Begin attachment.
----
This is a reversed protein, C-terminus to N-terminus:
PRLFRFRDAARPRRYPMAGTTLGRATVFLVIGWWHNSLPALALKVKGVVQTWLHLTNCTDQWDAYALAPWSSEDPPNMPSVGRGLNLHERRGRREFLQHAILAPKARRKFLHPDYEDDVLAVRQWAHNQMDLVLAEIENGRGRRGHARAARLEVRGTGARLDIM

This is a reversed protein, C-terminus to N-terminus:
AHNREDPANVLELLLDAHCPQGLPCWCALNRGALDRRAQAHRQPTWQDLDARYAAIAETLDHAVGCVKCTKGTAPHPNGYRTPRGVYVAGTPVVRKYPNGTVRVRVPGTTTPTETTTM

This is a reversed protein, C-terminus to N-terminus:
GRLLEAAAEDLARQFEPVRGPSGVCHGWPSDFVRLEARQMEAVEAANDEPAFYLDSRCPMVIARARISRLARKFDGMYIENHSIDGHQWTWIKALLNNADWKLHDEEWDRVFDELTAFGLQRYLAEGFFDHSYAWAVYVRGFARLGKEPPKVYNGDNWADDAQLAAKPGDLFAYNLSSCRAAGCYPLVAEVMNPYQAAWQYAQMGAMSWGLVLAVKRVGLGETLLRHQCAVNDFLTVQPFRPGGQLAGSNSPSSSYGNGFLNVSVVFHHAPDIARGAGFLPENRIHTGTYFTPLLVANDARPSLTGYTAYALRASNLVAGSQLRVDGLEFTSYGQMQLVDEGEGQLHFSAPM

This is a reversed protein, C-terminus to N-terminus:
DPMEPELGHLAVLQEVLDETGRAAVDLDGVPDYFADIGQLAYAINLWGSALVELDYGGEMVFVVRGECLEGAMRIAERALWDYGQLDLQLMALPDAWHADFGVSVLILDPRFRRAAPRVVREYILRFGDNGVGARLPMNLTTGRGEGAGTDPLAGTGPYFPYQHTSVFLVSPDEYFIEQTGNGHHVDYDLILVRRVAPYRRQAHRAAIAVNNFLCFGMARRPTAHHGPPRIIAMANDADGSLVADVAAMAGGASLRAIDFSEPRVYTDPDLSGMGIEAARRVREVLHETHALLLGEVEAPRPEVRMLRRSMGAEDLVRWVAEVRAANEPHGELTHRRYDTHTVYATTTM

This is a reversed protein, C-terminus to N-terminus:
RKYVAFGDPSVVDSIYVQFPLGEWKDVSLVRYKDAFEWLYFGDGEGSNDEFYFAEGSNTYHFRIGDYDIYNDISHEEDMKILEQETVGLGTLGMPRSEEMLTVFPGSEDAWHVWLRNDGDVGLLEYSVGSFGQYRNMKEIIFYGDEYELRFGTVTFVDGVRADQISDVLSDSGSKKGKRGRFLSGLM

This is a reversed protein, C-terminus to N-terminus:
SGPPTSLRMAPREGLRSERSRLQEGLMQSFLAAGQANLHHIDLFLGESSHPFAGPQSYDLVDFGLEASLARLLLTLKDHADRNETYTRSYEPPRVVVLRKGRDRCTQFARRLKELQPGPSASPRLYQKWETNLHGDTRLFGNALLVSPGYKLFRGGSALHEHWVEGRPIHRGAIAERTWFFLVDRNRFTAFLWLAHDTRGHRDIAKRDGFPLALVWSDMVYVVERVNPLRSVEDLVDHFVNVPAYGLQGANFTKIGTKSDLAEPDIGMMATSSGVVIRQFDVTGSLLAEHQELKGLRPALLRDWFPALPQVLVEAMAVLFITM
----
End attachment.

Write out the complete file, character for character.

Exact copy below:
This is a reversed protein, C-terminus to N-terminus:
PRLFRFRDAARPRRYPMAGTTLGRATVFLVIGWWHNSLPALALKVKGVVQTWLHLTNCTDQWDAYALAPWSSEDPPNMPSVGRGLNLHERRGRREFLQHAILAPKARRKFLHPDYEDDVLAVRQWAHNQMDLVLAEIENGRGRRGHARAARLEVRGTGARLDIM

This is a reversed protein, C-terminus to N-terminus:
AHNREDPANVLELLLDAHCPQGLPCWCALNRGALDRRAQAHRQPTWQDLDARYAAIAETLDHAVGCVKCTKGTAPHPNGYRTPRGVYVAGTPVVRKYPNGTVRVRVPGTTTPTETTTM

This is a reversed protein, C-terminus to N-terminus:
GRLLEAAAEDLARQFEPVRGPSGVCHGWPSDFVRLEARQMEAVEAANDEPAFYLDSRCPMVIARARISRLARKFDGMYIENHSIDGHQWTWIKALLNNADWKLHDEEWDRVFDELTAFGLQRYLAEGFFDHSYAWAVYVRGFARLGKEPPKVYNGDNWADDAQLAAKPGDLFAYNLSSCRAAGCYPLVAEVMNPYQAAWQYAQMGAMSWGLVLAVKRVGLGETLLRHQCAVNDFLTVQPFRPGGQLAGSNSPSSSYGNGFLNVSVVFHHAPDIARGAGFLPENRIHTGTYFTPLLVANDARPSLTGYTAYALRASNLVAGSQLRVDGLEFTSYGQMQLVDEGEGQLHFSAPM

This is a reversed protein, C-terminus to N-terminus:
DPMEPELGHLAVLQEVLDETGRAAVDLDGVPDYFADIGQLAYAINLWGSALVELDYGGEMVFVVRGECLEGAMRIAERALWDYGQLDLQLMALPDAWHADFGVSVLILDPRFRRAAPRVVREYILRFGDNGVGARLPMNLTTGRGEGAGTDPLAGTGPYFPYQHTSVFLVSPDEYFIEQTGNGHHVDYDLILVRRVAPYRRQAHRAAIAVNNFLCFGMARRPTAHHGPPRIIAMANDADGSLVADVAAMAGGASLRAIDFSEPRVYTDPDLSGMGIEAARRVREVLHETHALLLGEVEAPRPEVRMLRRSMGAEDLVRWVAEVRAANEPHGELTHRRYDTHTVYATTTM

This is a reversed protein, C-terminus to N-terminus:
RKYVAFGDPSVVDSIYVQFPLGEWKDVSLVRYKDAFEWLYFGDGEGSNDEFYFAEGSNTYHFRIGDYDIYNDISHEEDMKILEQETVGLGTLGMPRSEEMLTVFPGSEDAWHVWLRNDGDVGLLEYSVGSFGQYRNMKEIIFYGDEYELRFGTVTFVDGVRADQISDVLSDSGSKKGKRGRFLSGLM

This is a reversed protein, C-terminus to N-terminus:
SGPPTSLRMAPREGLRSERSRLQEGLMQSFLAAGQANLHHIDLFLGESSHPFAGPQSYDLVDFGLEASLARLLLTLKDHADRNETYTRSYEPPRVVVLRKGRDRCTQFARRLKELQPGPSASPRLYQKWETNLHGDTRLFGNALLVSPGYKLFRGGSALHEHWVEGRPIHRGAIAERTWFFLVDRNRFTAFLWLAHDTRGHRDIAKRDGFPLALVWSDMVYVVERVNPLRSVEDLVDHFVNVPAYGLQGANFTKIGTKSDLAEPDIGMMATSSGVVIRQFDVTGSLLAEHQELKGLRPALLRDWFPALPQVLVEAMAVLFITM